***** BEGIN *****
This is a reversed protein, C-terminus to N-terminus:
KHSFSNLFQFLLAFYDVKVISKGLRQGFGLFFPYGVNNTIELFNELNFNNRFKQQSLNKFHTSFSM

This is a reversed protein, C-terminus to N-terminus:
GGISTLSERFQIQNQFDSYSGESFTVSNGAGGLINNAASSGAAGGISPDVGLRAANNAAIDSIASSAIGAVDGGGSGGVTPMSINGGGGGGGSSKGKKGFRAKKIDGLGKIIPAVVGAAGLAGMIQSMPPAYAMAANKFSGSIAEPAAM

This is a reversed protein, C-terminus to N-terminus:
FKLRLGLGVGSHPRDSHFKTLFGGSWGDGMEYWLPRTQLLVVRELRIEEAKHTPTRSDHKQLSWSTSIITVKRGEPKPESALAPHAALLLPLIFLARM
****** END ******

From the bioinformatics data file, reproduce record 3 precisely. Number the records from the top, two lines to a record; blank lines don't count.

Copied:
This is a reversed protein, C-terminus to N-terminus:
FKLRLGLGVGSHPRDSHFKTLFGGSWGDGMEYWLPRTQLLVVRELRIEEAKHTPTRSDHKQLSWSTSIITVKRGEPKPESALAPHAALLLPLIFLARM